The Hill has a good analysis of the three possible scenarios.

It is a shame the change is only for two years.  It is possible, if not likely, the new rules will someday become permanent.  However, the temporary nature of these changes will make estate planning continue to be very difficult for anyone with over $1M in assets.  The reason is if there is no agreement two years from now, we will go back to a $1M exemption with a 55 percent, really 60 percent, top rate.   What would happen then is if someone uses the new $5M gift tax exemption, they pay no gift tax now.  However, if the estate tax exemption is only $1M when the die, the extra $4M in gifts will be “grossed up” and included in their taxable estate, and so be subject to estate tax.  In addition, I do not even want to think about what would happen if they had given away the $5M to grandchildren and we would after death have to deal with the generation skipping transfer tax.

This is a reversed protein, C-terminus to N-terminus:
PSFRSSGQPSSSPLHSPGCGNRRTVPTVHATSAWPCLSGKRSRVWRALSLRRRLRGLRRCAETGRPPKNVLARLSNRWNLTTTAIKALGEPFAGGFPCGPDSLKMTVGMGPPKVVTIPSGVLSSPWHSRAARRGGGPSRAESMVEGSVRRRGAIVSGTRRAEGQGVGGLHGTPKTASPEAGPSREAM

The Republicans may think they are helping small business in relation to the estate tax.  However, the uncertainty will only make things worse.

By Kevin Staker

December 10, 2010

Actual Tax Bill Has Blockbuster Additions! Retroactive to 2010! Gift Tax Exemption to $5,000,000!

Filed under: estate tax,estate tax news,Kevin Staker — Kevin Staker @ 5:49 am
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Majority Leader Reid (but all of this obviously drafted by Republican Senator Kyl’s staff) have added in the actual bill some extra goodies to the proposed tax law changes.  We had been hearing rumors of some of this but the total are are almost as amazing as the exemption and rate amounts.

–     The $5M exemption and 35 percent rate will be retroactive to January 1, 2010, unless the estate elects no estate tax but then has only limited step up in basis.  This means most estates will automatically get a full step up in income tax basis unless they elect otherwise.

–     Estate of surviving spouse can use the unused portion of the estate tax exemption of the first spouse to die (“portability of estate tax exemption”).  Effective 2011 and 2012.